Q: Will Slager be sent back to jail once the trial begins?

A: It's possible. Slager has been free on $500,000 bail since January. But in South Carolina, bail is typically revoked at the start of a trial in a felony case. Slager's attorneys could ask the judge to continue his bail arrangement through the proceeding, keeping him out of jail.

Q: How many jurors are there?

A: From the 600 Charleston County residents summoned for jury duty, 12 primary jurors and several alternates will be chosen. At least 188 prospective jurors are expected to show up Monday at the courthouse. Many from the 600-member pool already have been excused. Some haven't responded to summonses.

Q: Will the jury visit the shooting scene?

A: Possibly. The defense has asked the judge to allow for it so  jurors can "fully appreciate what occurred" if it's deemed appropriate during the trial. Case law allows for the move if it's "necessary to a just decision," the defense said in a filing.

Q: Can members of the public attend the trial?

A: Space in the 70-seat courtroom is limited. Some spots are dedicated to the news media, and some to the families of the victim and the defendant. Any leftover will be available to the public on a first-come, first-serve basis, Charleston County spokesman Shawn Smetana said. An overflow room with "plenty of seating for the public," Smetana said, will feature screens with a live video feed from the main courtroom. Electronics, including cellphones, must be turned off in both rooms.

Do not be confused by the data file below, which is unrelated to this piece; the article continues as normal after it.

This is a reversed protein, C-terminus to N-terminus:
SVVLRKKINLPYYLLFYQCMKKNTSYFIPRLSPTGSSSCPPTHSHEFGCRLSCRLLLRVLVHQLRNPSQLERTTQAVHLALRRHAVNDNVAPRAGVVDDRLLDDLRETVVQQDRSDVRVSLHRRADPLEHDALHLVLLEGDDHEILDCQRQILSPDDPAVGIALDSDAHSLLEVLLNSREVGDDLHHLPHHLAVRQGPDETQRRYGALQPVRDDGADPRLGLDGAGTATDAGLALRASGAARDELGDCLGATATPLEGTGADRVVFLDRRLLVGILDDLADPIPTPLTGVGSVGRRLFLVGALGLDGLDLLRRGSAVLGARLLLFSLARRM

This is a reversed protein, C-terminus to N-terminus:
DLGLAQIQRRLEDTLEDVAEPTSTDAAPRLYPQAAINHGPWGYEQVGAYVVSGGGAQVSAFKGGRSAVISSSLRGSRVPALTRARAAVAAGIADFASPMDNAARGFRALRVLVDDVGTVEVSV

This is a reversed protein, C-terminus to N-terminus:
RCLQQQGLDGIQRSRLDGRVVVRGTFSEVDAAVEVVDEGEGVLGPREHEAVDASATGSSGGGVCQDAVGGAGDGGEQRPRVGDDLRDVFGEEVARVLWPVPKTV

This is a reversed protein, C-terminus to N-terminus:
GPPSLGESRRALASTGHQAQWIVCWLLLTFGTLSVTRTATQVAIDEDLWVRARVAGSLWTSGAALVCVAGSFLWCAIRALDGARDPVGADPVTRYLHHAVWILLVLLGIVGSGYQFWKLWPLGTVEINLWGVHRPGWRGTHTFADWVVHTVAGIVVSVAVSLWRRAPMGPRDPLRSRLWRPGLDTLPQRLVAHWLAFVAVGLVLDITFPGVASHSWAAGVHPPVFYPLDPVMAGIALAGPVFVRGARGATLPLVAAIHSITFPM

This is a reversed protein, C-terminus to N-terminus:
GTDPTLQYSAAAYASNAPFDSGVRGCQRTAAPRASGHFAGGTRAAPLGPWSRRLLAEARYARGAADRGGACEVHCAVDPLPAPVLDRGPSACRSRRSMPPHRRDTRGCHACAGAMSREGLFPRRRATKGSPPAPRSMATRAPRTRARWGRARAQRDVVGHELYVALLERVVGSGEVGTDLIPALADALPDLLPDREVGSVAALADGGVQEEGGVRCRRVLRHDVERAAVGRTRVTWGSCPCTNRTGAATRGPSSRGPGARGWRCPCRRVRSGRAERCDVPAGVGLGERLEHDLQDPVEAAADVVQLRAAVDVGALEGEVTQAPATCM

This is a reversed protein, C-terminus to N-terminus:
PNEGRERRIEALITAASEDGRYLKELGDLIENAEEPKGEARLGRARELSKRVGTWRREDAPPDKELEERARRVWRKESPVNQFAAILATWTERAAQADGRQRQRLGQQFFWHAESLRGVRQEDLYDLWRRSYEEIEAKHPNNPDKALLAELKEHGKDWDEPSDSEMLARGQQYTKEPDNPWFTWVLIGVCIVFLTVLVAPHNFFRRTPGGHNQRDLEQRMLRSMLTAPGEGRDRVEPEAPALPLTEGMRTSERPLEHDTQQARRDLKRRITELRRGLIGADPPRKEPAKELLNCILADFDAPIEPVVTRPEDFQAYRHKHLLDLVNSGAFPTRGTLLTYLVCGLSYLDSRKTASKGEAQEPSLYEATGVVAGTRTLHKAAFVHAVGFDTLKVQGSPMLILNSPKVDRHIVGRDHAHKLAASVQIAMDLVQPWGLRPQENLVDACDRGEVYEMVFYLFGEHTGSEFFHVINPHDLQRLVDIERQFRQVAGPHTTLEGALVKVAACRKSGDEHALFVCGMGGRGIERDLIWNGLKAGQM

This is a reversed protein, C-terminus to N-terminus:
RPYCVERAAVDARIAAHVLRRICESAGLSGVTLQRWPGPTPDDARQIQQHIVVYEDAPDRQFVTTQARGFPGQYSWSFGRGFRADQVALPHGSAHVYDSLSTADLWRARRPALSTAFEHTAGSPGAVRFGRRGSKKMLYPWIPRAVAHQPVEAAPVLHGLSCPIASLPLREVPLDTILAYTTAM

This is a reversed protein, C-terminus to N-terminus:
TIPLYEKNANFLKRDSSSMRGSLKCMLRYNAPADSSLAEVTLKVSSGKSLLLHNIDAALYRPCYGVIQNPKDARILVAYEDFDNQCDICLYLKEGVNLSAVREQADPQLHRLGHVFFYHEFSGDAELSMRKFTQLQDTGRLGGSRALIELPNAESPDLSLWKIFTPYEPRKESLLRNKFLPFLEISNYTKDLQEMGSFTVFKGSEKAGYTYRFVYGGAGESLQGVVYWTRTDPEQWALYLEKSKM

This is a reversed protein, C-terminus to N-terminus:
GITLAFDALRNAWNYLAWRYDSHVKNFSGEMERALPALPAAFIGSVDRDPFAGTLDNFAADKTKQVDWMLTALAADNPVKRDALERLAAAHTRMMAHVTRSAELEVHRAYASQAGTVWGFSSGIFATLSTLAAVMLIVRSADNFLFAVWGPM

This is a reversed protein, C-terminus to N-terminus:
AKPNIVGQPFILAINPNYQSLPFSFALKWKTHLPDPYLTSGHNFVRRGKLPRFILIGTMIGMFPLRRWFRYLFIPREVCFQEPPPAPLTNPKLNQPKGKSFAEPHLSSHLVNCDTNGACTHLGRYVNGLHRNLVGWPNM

Q: What's the parking situation for people who want to go?

A: It's tight. County parking garages are closed to the public because of the trial and Emanuel AME Church shooter Dylann Roof's trial, which starts in federal court a week into Slager's proceeding.

Q: Will there be live video outside the courthouse?

A: Yes. Through the news media, the public will be able to see the same video feed from the overflow courtroom. With $61,000 from a federal grant, the county installed a system of microphones and a single video camera mounted on a courtroom wall. CNN was designated to tap into the feed so it can be distributed to other media outlets, many of which will show the trial online. The camera will provide a static view of witnesses, the judge, the defense and prosecution tables, and a TV screen showing evidence exhibits.